Education News from NY Times
Updated: 9 min 31 sec ago
The first lady told an audience of mainly students that unfettered expression, particularly on the Internet and in the news media, form the basis for a strong, prosperous society.
A five-judge panel says that the termination of two Brooklyn teachers, who a custodian said had been undressed in an empty classroom, was “shockingly disproportionate” to their “lapse in judgment.”
Welcome to Motherlode’s second official weekly open thread. Do you have thoughts about the news this week, and how it affects families? A question to ask? A rant to share? This is your place. Go.
Times readers ask career development experts for guidance on returning to the workforce after a break to care for children or aging parents.
Adoptive families, and children who were adopted into them, often talk among ourselves about the “dumb things people say” to and about us. Those comments have a name — microaggressions — but there’s no consensus about the best way to handle them.
When is a question not as innocent as the questioner thought? What are the limits of tolerance and the boundaries of ignorance? Readers and students told us their stories and their perspectives.
What if the British won the Revolutionary War? What if the Cuban Missile Crisis started World War III? What if John Lennon had not died when he was shot? In this skills lesson, students write narratives imagining alternate histories for events of their choice.
Blogs, papers and other projects have prompted wider discussion of “microaggressions,” remarks with a basis in racial, gender or other stereotypes.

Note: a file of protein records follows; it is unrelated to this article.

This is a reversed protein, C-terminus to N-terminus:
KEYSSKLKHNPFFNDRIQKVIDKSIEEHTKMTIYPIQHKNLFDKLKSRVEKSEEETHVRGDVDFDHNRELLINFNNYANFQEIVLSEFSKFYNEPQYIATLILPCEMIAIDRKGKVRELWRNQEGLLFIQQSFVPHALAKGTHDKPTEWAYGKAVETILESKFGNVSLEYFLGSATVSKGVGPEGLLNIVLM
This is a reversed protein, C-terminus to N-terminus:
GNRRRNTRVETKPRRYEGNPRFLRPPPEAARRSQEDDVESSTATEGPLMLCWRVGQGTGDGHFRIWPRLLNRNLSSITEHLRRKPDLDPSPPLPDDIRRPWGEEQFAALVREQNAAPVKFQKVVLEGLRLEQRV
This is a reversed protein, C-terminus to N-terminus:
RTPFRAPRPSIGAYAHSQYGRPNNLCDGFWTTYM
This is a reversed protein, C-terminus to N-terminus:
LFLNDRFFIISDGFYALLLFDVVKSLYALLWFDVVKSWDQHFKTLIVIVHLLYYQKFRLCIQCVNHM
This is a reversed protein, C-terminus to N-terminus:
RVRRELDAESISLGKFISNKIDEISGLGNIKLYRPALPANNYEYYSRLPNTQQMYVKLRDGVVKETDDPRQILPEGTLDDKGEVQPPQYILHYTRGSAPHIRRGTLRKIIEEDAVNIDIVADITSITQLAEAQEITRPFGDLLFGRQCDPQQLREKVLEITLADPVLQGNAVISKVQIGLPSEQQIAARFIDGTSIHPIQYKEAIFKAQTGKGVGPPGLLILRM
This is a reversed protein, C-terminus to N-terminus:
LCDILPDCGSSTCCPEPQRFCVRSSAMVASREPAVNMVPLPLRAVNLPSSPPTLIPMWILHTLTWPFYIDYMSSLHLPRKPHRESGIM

Racial minorities are more likely than white students to be suspended from school and be taught by lower-paid teachers with less experience, according data released by the Department of Education.
The Winston Show, which is an iPad-only program, is an example of the new content types that are possible when a TV is also a hand-held computer.
For this edition of Text to Text, we paired Times articles with two videos from the Makers series from AOL and PBS that we thought worked particularly well together to raise questions about how women’s lives and struggles have, and haven’t, changed over the last two generations.
EchoAge enables children to get one sizeable cash gift to use for a special birthday present while giving an equivalent amount of money to charity. The catch? You have to let your children ask their friends’ parents for money.